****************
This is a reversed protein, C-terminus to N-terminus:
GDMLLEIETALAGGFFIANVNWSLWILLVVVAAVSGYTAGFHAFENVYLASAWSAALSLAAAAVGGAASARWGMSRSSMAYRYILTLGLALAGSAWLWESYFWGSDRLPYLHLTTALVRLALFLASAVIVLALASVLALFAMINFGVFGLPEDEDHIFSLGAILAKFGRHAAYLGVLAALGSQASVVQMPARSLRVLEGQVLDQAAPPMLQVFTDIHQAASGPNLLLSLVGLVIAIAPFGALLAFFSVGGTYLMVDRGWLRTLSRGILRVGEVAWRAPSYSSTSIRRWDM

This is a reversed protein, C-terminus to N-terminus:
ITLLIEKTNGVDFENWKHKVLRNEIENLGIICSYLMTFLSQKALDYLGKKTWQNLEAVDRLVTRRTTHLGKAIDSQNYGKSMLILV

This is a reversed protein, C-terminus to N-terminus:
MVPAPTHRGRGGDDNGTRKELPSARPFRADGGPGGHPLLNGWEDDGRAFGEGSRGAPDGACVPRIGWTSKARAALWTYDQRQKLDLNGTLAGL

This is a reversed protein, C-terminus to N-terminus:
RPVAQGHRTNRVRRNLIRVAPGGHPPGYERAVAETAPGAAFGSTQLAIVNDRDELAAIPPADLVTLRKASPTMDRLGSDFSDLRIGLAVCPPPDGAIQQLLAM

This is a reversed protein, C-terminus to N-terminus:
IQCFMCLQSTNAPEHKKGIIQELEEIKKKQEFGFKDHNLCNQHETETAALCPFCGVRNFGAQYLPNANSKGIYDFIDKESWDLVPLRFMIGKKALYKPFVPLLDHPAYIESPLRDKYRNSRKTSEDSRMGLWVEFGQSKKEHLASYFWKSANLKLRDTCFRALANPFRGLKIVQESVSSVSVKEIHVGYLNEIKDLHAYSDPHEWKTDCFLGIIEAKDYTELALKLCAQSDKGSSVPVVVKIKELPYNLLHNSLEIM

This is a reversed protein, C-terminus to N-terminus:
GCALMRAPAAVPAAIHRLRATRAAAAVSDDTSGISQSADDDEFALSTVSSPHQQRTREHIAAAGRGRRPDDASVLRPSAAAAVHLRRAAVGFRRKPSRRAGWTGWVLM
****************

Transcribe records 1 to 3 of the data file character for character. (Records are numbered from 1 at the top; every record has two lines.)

This is a reversed protein, C-terminus to N-terminus:
GDMLLEIETALAGGFFIANVNWSLWILLVVVAAVSGYTAGFHAFENVYLASAWSAALSLAAAAVGGAASARWGMSRSSMAYRYILTLGLALAGSAWLWESYFWGSDRLPYLHLTTALVRLALFLASAVIVLALASVLALFAMINFGVFGLPEDEDHIFSLGAILAKFGRHAAYLGVLAALGSQASVVQMPARSLRVLEGQVLDQAAPPMLQVFTDIHQAASGPNLLLSLVGLVIAIAPFGALLAFFSVGGTYLMVDRGWLRTLSRGILRVGEVAWRAPSYSSTSIRRWDM

This is a reversed protein, C-terminus to N-terminus:
ITLLIEKTNGVDFENWKHKVLRNEIENLGIICSYLMTFLSQKALDYLGKKTWQNLEAVDRLVTRRTTHLGKAIDSQNYGKSMLILV

This is a reversed protein, C-terminus to N-terminus:
MVPAPTHRGRGGDDNGTRKELPSARPFRADGGPGGHPLLNGWEDDGRAFGEGSRGAPDGACVPRIGWTSKARAALWTYDQRQKLDLNGTLAGL